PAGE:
How to Write a Novel Without a Villain

Sophie Playle
How to Write a Novel Without a Villain image

Every novel needs conflict, and every novel needs antagonistic forces.

But this doesn’t mean you need a villain (a person who actively sets out to thwart the hero). No; conflict, challenge and opposition can come from all kinds of places, as proven in The Miniaturist by Jessie Burton.

Set in seventeenth-century Amsterdam, Nella arrives in her new city home after marrying merchant Johannes Brandt – a man she barely knows. He avoids consummating their marriage and leaves Nella to settle into her new life in a household occupied by her frosty sister-in-law, Marin, and two servants, Cornelia and Otto. As a wedding gift, Johannes presents Nella with a miniature replica of their house – but the items Nella orders from the Miniaturist to populate her cabinet house are uncomfortably accurate and strangely prophetic …

The Miniaturist is beautifully written, full of layers and delicately interwoven imagery, and explores powerful themes of power and prejudice, morality and society. I’ve avoided major spoilers in this post.

There are many forces working against the main characters, yet no real villain. Here are some of the ways this novel uses antagonistic forces to create conflict. You might consider using some of these ideas in your own novel.

1. Friend or foe?

When Nella arrives in her new home, she finds herself living with strangers. She barely knows her husband, his sister and their two servants. Will they be kind to Nella? Cruel? When Nella employs the Miniaturist to create items for her cabinet house, the items sent uncannily mirror details of the house and the people in it, and this makes Nella question the Miniaturist’s intentions. (Is she being spied on? Why?)

At first it’s not clear who is an enemy and who is an ally.

2. Conflicting desires

Nella wants nothing more than to fulfil her role as wife, and that includes become pregnant as soon as possible. But her husband remains allusive. In another plot thread, Marin – Johannes’ sister – wants love and passion, but not at the expense of her own freedom and authority, and her choices are always the lesser of two evils; when she gains in one area, she loses in another.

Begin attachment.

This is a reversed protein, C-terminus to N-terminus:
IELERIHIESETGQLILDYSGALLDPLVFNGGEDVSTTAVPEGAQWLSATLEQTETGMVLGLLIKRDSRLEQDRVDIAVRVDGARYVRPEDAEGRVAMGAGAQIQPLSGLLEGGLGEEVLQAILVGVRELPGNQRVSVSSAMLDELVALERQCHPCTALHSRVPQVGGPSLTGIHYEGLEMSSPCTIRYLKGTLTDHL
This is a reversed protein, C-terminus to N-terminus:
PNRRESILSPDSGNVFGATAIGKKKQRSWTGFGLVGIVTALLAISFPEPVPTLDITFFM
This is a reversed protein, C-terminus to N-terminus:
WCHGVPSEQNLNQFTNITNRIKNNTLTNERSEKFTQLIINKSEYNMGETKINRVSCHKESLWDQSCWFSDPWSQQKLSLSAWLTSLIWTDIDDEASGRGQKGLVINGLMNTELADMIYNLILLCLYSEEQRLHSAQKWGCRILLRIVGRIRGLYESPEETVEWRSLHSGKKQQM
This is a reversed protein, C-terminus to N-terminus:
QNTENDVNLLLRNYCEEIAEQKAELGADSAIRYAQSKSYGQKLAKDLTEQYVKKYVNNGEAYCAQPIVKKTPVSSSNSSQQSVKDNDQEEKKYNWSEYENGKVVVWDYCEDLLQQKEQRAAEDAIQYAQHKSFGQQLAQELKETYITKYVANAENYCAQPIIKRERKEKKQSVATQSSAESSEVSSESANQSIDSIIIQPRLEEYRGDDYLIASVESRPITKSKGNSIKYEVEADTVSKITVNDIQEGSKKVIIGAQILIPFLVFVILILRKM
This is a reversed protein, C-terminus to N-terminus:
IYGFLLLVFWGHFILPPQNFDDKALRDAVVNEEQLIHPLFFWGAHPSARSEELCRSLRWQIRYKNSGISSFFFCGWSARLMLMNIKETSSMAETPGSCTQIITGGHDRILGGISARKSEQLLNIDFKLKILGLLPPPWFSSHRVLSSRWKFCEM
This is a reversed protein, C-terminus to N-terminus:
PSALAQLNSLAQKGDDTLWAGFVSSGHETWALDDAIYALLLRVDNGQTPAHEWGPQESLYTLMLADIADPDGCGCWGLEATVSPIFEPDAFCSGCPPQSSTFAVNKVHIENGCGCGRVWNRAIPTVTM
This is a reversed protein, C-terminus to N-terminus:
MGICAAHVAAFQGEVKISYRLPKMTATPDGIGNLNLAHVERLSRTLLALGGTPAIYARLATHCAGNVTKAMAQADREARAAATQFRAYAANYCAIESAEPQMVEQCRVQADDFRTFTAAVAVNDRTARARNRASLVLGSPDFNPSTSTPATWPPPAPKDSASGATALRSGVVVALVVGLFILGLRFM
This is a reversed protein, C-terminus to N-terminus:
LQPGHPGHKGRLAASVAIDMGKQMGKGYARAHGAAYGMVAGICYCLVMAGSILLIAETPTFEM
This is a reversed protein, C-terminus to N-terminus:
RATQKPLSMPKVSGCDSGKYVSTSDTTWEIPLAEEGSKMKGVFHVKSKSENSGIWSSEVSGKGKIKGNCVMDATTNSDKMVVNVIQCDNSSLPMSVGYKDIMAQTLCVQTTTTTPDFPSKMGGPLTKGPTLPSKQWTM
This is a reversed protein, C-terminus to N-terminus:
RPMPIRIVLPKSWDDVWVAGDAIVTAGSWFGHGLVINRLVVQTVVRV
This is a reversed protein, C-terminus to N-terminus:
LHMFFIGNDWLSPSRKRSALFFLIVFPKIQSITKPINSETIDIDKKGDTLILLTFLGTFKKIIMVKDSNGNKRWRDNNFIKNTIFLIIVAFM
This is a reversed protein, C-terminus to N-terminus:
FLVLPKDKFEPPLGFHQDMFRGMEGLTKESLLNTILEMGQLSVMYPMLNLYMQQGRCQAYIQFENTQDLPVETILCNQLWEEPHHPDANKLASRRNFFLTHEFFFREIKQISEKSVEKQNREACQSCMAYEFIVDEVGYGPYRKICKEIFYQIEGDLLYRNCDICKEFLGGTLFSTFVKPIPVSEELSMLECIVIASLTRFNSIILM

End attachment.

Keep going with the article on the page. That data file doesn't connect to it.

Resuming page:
When the desires of one character don’t align with those of another, or if they are at odds with societal expectations, there’s conflict.

3. Unfriendly relations

Johannes has been employed by Agnes and Frans Meermans to sell their stock of sugar, but Johannes and Frans dislike each other greatly. This conflict simmers below the surface of every interaction they have, and Johannes’ unwillingness to please his clients creates a lot of problems for the whole household. Nella’s speculation about Frans creates more tension as she tries to understand the motives behind everyone’s actions.

Clashing personalities can provide ample conflict in a story.

4. Immoral choices

Jack is the closest character we get to a villain. Reeling after his secret is revealed, he becomes angry and violent – and throws Johannes under the bus to save himself. Jack’s actions are cruel and immoral, but driven by fear and oppression, not a desire to be evil.

Characters don’t have to be driven by a desire to do evil in order to do bad things – sometimes they’re just put in difficult situations.

5. Unjust society

Finally, the laws and social conventions of seventeenth-century Amsterdam provide the characters with some of their greatest challenges. Both Otto (a black man) and the Miniaturist (a foreign woman) are driven to exile. Both Johannes and Marin face tragedy because they don’t follow society’s expectations of them. Nella must learn how to manage a household of social misfits.

No society is perfect. This is ripe ground for creating conflict.

These are just a few ways you can add tension to your novel, and provide complications and challenges for your protagonist to overcome, without a villain. Read The Miniaturist by Jessie Burton to see exactly how it’s done.

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Sophie Playleis a professional fiction editor. She specialises in copy-editing and critiquing, working directly with authors. Speculative fiction, fantasy, science fiction and literary fiction are her genres of choice. She's an Advanced Professional Member of the Society for Editors and Proofreaders and has a Creative Writing MA from Royal Holloway, University of London. Find out more:

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